The federal government has been paying out subsidies to cotton farmers in a bid to increase production levels of the crop. Today these subsidies face both criticism and support from various groups. Some view them as a waste of money by the government while to some it is a good move by the government to support the industry and protect it from high costs cotton production may involve.
Provision of subsidies to cotton famers is a good move for the federal government to boost cotton productivity in the country. Those against it may not see the simple fact that there are people, in this case cotton farmers, whose livelihood is dependent on this kind of farming. This means that without the subsidies these farmers would find it really hard to earn their income and maintain good living standards.
Cotton subsidies not only help the farmers but also help to ensure that cotton production is maintained. Cotton production may not seem so lucrative or feasible as the global market has been infested with synthetic alternatives. But the truth is that if there is any hope of fighting off biodegradable material it rests on organic products such as cotton. Cotton subsidies are also necessary as they give American farmers a competitive advantage in the international markets as they have reduced operational costs. This means that these farmers are assured that most of their produce will sell in the international markets.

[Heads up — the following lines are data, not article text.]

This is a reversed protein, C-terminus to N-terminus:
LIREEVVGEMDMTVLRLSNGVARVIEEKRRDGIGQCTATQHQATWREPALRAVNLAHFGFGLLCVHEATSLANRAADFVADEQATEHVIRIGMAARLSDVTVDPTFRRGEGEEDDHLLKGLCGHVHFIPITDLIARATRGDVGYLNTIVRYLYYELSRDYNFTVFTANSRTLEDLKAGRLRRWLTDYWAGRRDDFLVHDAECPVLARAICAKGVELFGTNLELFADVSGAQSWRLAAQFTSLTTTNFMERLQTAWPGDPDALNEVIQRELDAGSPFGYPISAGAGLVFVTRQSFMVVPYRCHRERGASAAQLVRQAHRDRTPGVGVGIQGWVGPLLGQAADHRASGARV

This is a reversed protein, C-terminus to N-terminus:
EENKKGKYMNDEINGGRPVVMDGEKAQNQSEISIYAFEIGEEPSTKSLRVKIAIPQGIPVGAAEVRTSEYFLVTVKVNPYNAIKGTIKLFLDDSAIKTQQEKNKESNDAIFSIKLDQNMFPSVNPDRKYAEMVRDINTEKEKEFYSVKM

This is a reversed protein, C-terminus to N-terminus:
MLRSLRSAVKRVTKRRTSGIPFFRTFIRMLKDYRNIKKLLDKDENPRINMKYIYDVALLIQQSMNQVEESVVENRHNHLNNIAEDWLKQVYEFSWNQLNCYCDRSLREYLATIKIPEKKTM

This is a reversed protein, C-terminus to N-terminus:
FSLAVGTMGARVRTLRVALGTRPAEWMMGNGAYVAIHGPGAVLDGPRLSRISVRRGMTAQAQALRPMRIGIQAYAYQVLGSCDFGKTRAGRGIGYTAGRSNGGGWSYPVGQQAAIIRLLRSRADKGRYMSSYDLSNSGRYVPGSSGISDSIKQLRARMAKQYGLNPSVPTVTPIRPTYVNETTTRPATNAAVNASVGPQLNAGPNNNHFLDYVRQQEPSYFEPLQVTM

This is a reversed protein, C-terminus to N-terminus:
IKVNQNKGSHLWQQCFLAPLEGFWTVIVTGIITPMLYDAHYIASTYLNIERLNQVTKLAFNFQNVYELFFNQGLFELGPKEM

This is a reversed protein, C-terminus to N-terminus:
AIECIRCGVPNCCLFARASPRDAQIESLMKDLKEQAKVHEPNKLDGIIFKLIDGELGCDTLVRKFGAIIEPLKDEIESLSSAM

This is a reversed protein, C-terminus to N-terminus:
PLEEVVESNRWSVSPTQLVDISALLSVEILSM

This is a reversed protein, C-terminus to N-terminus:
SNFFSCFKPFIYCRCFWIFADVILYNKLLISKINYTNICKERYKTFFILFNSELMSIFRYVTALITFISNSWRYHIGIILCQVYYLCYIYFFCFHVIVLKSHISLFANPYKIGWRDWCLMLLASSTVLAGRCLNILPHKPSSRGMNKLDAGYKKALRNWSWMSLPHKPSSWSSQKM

The giving of subsidies to cotton famers is however a big issue in terms of fair competition in global markets. This is because there are countries that cannot afford the same kind of money that the federal government gives to its farmers. Hence farmers in third world countries especially in Africa are disadvantaged when it comes to competing with American farmers.
Also, these subsidies are in a way an unnecessary burden to the tax payer based on the fact that the farmers end up producing more cotton than is needed. Statistics show that between the years 2001 and 2004 these farmers received about $ 10 billion in subsidies from the government (Zachary, 2005, para 4). This money comes from the tax payers who end up suffering due to high costs of living brought about by taxation. It would make some economical sense to suffer such consequences for a worthy course, but not for something that has very little demand in the global markets such as cotton.
The government may defend its position and say that all these is necessary to maintain the cotton industry but the recent moves to pay subsidies even to famers in Brazil and France shows that this is not a matter of the government being concerned about its citizens. It is more a matter of maintaining a status quo by the government as a leading cotton producer. This then begs the question, just how far are the American people willing to go to maintain their status quo?
The subsidies by the United States government to its cotton farmers may be necessary to maintain a people’s livelihood but I believe they should be controlled to ensure their effectiveness. This means that the government should reduce the amount of subsidies given to the farmers or even invest some of that money in a more productive form of farming and then teach some of the cotton farmers this new farming.
Zachary, P. (2005). 100% Rotten. CNN Money. Retrieved from